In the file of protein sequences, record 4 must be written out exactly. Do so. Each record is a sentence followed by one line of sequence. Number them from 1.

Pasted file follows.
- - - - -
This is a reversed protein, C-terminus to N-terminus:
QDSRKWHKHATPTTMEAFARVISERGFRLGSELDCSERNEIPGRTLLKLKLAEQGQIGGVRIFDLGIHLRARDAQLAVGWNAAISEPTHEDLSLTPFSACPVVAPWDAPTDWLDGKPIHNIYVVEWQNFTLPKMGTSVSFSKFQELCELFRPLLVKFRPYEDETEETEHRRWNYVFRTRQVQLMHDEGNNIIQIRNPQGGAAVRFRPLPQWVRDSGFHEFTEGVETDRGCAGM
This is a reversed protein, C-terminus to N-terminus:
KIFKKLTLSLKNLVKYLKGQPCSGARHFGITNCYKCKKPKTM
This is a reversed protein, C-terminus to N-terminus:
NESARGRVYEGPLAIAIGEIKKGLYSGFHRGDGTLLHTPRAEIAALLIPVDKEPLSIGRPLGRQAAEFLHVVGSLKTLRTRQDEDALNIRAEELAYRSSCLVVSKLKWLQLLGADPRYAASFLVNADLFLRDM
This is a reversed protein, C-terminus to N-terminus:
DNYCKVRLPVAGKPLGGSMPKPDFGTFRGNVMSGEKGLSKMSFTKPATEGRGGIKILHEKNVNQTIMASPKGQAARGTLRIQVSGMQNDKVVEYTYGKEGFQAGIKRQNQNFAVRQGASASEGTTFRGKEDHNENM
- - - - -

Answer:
This is a reversed protein, C-terminus to N-terminus:
DNYCKVRLPVAGKPLGGSMPKPDFGTFRGNVMSGEKGLSKMSFTKPATEGRGGIKILHEKNVNQTIMASPKGQAARGTLRIQVSGMQNDKVVEYTYGKEGFQAGIKRQNQNFAVRQGASASEGTTFRGKEDHNENM